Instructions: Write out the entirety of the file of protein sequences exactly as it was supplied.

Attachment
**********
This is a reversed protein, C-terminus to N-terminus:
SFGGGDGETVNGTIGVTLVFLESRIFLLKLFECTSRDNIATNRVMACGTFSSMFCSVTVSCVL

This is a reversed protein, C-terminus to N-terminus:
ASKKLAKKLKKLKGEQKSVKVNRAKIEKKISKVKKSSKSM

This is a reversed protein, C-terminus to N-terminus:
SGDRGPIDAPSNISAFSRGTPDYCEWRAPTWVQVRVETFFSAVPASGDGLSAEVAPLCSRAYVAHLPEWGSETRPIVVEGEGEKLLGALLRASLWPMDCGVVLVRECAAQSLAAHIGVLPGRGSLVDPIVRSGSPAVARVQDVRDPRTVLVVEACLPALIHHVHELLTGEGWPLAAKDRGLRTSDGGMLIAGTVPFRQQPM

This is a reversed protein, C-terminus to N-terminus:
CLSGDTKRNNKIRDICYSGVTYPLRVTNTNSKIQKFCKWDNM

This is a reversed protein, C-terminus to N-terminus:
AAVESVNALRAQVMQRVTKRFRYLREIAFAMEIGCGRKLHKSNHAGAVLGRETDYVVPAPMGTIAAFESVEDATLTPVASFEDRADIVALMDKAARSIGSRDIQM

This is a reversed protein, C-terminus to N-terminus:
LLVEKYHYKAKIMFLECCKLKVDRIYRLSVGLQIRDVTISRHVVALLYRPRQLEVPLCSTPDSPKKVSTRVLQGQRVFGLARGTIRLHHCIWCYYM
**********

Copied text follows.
This is a reversed protein, C-terminus to N-terminus:
SFGGGDGETVNGTIGVTLVFLESRIFLLKLFECTSRDNIATNRVMACGTFSSMFCSVTVSCVL

This is a reversed protein, C-terminus to N-terminus:
ASKKLAKKLKKLKGEQKSVKVNRAKIEKKISKVKKSSKSM

This is a reversed protein, C-terminus to N-terminus:
SGDRGPIDAPSNISAFSRGTPDYCEWRAPTWVQVRVETFFSAVPASGDGLSAEVAPLCSRAYVAHLPEWGSETRPIVVEGEGEKLLGALLRASLWPMDCGVVLVRECAAQSLAAHIGVLPGRGSLVDPIVRSGSPAVARVQDVRDPRTVLVVEACLPALIHHVHELLTGEGWPLAAKDRGLRTSDGGMLIAGTVPFRQQPM

This is a reversed protein, C-terminus to N-terminus:
CLSGDTKRNNKIRDICYSGVTYPLRVTNTNSKIQKFCKWDNM

This is a reversed protein, C-terminus to N-terminus:
AAVESVNALRAQVMQRVTKRFRYLREIAFAMEIGCGRKLHKSNHAGAVLGRETDYVVPAPMGTIAAFESVEDATLTPVASFEDRADIVALMDKAARSIGSRDIQM

This is a reversed protein, C-terminus to N-terminus:
LLVEKYHYKAKIMFLECCKLKVDRIYRLSVGLQIRDVTISRHVVALLYRPRQLEVPLCSTPDSPKKVSTRVLQGQRVFGLARGTIRLHHCIWCYYM